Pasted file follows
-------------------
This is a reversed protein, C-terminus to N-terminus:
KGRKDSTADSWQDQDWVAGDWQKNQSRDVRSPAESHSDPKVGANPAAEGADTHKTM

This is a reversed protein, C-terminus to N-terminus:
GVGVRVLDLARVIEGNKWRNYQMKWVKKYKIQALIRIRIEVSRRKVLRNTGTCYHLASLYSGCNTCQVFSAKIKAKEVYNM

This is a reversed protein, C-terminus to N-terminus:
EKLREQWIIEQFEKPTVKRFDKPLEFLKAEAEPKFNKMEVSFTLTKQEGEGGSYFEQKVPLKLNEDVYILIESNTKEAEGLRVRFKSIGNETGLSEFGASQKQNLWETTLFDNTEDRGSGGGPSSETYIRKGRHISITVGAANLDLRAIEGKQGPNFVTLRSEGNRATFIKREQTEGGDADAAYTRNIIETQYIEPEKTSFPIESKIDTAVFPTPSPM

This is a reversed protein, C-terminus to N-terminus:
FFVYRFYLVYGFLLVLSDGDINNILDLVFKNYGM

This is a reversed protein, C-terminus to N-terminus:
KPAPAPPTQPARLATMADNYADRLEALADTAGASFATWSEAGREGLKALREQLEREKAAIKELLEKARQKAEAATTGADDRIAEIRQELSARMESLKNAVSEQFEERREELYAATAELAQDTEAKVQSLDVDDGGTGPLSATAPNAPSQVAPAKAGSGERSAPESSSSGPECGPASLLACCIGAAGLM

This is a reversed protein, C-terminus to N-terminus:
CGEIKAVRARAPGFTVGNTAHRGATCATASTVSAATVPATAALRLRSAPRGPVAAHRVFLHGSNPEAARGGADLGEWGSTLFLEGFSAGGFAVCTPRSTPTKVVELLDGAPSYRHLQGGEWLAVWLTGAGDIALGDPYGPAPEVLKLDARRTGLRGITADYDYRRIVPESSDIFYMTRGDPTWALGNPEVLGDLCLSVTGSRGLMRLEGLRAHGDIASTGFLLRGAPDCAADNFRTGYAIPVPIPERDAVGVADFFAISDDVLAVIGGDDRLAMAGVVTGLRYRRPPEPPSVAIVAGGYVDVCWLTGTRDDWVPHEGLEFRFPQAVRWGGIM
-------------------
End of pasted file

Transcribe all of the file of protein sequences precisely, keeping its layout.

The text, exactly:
This is a reversed protein, C-terminus to N-terminus:
KGRKDSTADSWQDQDWVAGDWQKNQSRDVRSPAESHSDPKVGANPAAEGADTHKTM

This is a reversed protein, C-terminus to N-terminus:
GVGVRVLDLARVIEGNKWRNYQMKWVKKYKIQALIRIRIEVSRRKVLRNTGTCYHLASLYSGCNTCQVFSAKIKAKEVYNM

This is a reversed protein, C-terminus to N-terminus:
EKLREQWIIEQFEKPTVKRFDKPLEFLKAEAEPKFNKMEVSFTLTKQEGEGGSYFEQKVPLKLNEDVYILIESNTKEAEGLRVRFKSIGNETGLSEFGASQKQNLWETTLFDNTEDRGSGGGPSSETYIRKGRHISITVGAANLDLRAIEGKQGPNFVTLRSEGNRATFIKREQTEGGDADAAYTRNIIETQYIEPEKTSFPIESKIDTAVFPTPSPM

This is a reversed protein, C-terminus to N-terminus:
FFVYRFYLVYGFLLVLSDGDINNILDLVFKNYGM

This is a reversed protein, C-terminus to N-terminus:
KPAPAPPTQPARLATMADNYADRLEALADTAGASFATWSEAGREGLKALREQLEREKAAIKELLEKARQKAEAATTGADDRIAEIRQELSARMESLKNAVSEQFEERREELYAATAELAQDTEAKVQSLDVDDGGTGPLSATAPNAPSQVAPAKAGSGERSAPESSSSGPECGPASLLACCIGAAGLM

This is a reversed protein, C-terminus to N-terminus:
CGEIKAVRARAPGFTVGNTAHRGATCATASTVSAATVPATAALRLRSAPRGPVAAHRVFLHGSNPEAARGGADLGEWGSTLFLEGFSAGGFAVCTPRSTPTKVVELLDGAPSYRHLQGGEWLAVWLTGAGDIALGDPYGPAPEVLKLDARRTGLRGITADYDYRRIVPESSDIFYMTRGDPTWALGNPEVLGDLCLSVTGSRGLMRLEGLRAHGDIASTGFLLRGAPDCAADNFRTGYAIPVPIPERDAVGVADFFAISDDVLAVIGGDDRLAMAGVVTGLRYRRPPEPPSVAIVAGGYVDVCWLTGTRDDWVPHEGLEFRFPQAVRWGGIM